• Newly graduated officers used to boost numbers for the operation were not adequately prepared or equipped for their role, while it was undesirable for recruits to be involved
  • Issues with the mass arrest process on February 10 were identified and police tried to address them, but issues with evidence collection remained on March 2 and resulted in some charges being withdrawn
  • With the exception of a vehicle extraction plan, police lacked a detailed plan for dealing with the property left behind on Parliament's grounds
  • The protest and occupation exposed the ineffectiveness of some current laws, including the law of trespass, the law of governing how arrests may be lawfully effected, and the law governing how property left behind by trespassers should be handled

The recommendations made by the IPCA

1) Develop their end-to-end public order policing operating model as a matter of some priority, and ensure that:

  • It explicitly bases the strategic approach and standard operating procedures of police on the “4E graduated response model”. 
  • It sets out detailed criteria governing decisions about whether officers should be equipped with protective equipment, and authorised to carry long batons, pepper spray or other tactical options, supplemented by a range of scenarios. 
  • It addresses the extent to which, and the way in which, Tactical Options Reports from officers who have used force in major operations should be submitted. 
  • It prescribes processes for mobilising required staff and equipment to deal with large-scale events, including fully addressing health and safety requirements. 
  • It addresses the extent to which each available type of tactical option in the use of force should be deployed in a public order context. 
  • It considers the way in which police should effectively engage with protest groups, partner agencies and other interested parties. This should include respective roles and responsibilities within police, and address how engagement should adapt to a social media environment where groups can more readily coalesce around a range of agendas without unified leadership.
  • It is complemented by enhanced workforce management practices, including monitoring certifications and maintaining a register of the deployable skills of staff and making this accessible to the organisation as a whole. 
  • It sets out requirements for ensuring there is adequate training for the deployable skills that officers are certified and registered as having (taking into account police cannot fully prepare and train sufficient numbers of staff for events such as this that have occurred, at least until now, very infrequently). 

2) As part of the revised and broader public order policing policy recommended above, develop standard operating procedures for the parliamentary precinct. This should include scenario planning in conjunction with partner agencies, including the Parliamentary Service and the Courts, to avoid ad hoc decision-making for events such as these.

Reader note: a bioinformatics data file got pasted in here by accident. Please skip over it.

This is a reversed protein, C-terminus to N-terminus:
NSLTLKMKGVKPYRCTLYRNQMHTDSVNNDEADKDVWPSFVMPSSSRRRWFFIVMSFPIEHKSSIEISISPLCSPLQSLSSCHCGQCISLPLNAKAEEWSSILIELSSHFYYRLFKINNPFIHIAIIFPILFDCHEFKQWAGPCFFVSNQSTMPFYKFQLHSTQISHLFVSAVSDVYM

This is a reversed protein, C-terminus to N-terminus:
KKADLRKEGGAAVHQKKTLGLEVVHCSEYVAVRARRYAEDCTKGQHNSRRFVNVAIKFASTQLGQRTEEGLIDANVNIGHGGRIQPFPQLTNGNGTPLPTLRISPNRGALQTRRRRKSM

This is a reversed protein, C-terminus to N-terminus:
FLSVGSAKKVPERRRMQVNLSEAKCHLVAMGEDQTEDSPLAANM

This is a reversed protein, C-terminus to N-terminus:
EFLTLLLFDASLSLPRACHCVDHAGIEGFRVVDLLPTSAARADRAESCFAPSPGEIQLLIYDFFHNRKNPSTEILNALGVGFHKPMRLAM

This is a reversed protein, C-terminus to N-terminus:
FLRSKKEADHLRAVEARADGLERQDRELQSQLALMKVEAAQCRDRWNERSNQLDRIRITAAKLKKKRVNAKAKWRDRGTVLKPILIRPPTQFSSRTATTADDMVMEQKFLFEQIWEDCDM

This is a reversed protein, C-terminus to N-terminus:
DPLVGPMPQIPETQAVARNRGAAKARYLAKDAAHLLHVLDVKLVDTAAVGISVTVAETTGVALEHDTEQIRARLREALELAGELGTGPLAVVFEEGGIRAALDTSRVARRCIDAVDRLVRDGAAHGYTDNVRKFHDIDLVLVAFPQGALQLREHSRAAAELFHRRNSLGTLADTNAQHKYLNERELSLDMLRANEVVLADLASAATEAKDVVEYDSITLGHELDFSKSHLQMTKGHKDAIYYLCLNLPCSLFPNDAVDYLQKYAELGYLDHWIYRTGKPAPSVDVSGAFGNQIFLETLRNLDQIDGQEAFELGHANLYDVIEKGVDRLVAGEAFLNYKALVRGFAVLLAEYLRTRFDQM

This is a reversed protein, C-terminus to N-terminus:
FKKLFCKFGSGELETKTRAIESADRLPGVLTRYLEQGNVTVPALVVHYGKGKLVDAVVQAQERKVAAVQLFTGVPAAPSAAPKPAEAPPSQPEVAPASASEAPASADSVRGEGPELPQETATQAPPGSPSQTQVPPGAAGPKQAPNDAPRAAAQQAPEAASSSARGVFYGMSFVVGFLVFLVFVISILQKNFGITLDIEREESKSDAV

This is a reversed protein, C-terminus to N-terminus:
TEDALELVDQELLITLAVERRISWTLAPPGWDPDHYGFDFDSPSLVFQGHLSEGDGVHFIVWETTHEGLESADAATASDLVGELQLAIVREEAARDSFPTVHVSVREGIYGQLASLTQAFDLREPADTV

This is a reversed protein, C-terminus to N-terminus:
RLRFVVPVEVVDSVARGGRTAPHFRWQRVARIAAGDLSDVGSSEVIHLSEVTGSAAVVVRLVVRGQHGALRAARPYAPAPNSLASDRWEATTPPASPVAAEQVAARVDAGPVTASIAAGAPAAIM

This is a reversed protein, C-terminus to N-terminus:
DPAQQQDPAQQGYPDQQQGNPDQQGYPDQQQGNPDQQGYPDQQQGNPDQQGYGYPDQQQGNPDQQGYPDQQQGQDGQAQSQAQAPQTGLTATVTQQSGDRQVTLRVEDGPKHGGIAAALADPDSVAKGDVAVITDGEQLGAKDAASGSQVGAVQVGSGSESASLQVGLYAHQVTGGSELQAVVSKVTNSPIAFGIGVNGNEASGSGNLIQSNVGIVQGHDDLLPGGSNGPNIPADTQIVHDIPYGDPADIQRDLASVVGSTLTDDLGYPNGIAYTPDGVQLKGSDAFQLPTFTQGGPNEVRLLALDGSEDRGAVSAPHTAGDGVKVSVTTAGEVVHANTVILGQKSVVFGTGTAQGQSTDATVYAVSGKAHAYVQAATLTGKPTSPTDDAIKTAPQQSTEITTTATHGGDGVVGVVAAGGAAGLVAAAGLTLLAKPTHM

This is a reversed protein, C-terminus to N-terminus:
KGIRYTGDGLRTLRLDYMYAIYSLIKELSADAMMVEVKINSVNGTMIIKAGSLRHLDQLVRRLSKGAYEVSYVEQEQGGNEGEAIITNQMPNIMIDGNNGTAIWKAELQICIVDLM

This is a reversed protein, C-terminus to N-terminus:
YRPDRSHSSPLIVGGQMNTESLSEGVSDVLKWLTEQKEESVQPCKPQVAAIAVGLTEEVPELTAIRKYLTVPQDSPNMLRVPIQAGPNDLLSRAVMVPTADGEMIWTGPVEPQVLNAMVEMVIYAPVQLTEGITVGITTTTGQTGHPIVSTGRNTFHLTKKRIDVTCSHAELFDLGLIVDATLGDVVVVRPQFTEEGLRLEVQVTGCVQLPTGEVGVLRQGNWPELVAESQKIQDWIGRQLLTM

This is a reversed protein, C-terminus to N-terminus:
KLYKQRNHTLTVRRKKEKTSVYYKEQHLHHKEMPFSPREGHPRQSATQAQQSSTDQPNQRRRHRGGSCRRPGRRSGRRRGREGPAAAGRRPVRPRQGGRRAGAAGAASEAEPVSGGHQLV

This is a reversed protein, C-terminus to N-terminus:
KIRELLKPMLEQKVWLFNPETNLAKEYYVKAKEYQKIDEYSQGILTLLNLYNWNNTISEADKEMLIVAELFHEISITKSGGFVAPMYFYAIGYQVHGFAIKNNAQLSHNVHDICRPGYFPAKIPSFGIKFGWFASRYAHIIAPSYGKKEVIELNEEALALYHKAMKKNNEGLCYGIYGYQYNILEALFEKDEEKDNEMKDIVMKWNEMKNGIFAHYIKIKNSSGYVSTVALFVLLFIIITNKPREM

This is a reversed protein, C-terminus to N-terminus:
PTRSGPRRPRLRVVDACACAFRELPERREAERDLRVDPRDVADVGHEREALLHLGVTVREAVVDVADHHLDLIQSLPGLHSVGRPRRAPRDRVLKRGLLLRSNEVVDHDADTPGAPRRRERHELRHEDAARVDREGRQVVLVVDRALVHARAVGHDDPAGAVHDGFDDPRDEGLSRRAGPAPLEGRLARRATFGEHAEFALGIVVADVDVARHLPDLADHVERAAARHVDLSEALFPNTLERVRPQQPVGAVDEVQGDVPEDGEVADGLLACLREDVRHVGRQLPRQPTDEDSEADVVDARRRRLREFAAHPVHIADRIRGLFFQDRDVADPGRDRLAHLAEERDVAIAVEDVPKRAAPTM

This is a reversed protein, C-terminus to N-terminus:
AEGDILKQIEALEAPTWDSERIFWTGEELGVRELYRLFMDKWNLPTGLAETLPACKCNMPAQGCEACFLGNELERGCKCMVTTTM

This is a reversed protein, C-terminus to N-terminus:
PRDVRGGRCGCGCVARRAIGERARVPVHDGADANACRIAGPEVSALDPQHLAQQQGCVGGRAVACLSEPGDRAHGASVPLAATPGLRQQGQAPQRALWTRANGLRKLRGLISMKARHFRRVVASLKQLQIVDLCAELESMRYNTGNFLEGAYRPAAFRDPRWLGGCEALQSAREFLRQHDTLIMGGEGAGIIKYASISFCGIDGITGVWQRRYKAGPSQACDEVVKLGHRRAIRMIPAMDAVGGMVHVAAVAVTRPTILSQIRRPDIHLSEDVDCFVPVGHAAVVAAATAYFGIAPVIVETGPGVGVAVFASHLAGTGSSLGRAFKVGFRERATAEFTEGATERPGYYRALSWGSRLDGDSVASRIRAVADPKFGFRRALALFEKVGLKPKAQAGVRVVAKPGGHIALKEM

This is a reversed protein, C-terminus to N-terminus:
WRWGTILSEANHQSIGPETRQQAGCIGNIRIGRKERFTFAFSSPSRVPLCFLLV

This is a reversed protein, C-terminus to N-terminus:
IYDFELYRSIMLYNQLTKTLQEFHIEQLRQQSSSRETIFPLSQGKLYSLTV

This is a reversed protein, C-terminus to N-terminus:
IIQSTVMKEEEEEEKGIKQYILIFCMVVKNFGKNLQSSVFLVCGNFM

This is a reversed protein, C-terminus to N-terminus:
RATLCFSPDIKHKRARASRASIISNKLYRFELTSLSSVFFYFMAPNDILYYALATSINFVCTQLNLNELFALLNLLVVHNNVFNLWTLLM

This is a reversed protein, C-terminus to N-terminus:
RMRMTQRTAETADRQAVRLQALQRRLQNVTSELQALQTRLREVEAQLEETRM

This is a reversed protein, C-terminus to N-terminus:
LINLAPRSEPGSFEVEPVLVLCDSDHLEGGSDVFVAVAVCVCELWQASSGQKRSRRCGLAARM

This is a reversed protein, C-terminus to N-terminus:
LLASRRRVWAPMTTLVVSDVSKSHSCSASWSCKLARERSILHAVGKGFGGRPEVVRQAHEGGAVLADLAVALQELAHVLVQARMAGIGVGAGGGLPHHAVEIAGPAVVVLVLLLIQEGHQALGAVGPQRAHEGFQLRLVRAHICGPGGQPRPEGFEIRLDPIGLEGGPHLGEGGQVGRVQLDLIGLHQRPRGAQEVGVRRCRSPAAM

3) Work with partner agencies (such as the New Zealand Defence Force) to review their strategic planning capability and provide additional training as required. 

4) Review associated police policies and guidance to ensure best practice strategic planning and operational planning during major operations, including logistics management. These should include the processes required to enable adequate interfaces with regulatory agencies and other key partner agencies. 

5) Revise their policy to require intelligence products to best support decision-makers and priority setting, and to clearly assign responsibility for decision-making. 

6) Clearly spell out the purpose and responsibilities of an Executive Lead in a MOC context, both in general terms in policy and more specifically on a case-by-case basis when the role is created, so that there is a clear understanding of the role and how it interacts within the command and control structure of an operation. 

7) Review the training requirements for the command and control of major events at both national and District levels to ensure that staff with the right skills are available when required. 

8) Include their new three tier structure in policy, with clear definitions of the command and control structure and the roles/responsibilities of those within it under various scenarios. 

9) Urgently acquire extra public order policing equipment. 

10) Review what equipment is internationally available to enhance the range of suitable options. 

11) Work with partners to improve the national transport of equipment and personnel in emergency situations. 

12) Develop policy and process guidelines for using recruits during major or high-risk operations. 

13) Enhance their health and safety practices and include a requirement that, wherever practicable, a written health and safety plan with appropriate input from health and welfare staff be developed prior to major public order operations posing a significant risk to staff. 

14) Propose to the Government that there be a multi-agency review of the law governing a public order event such as this.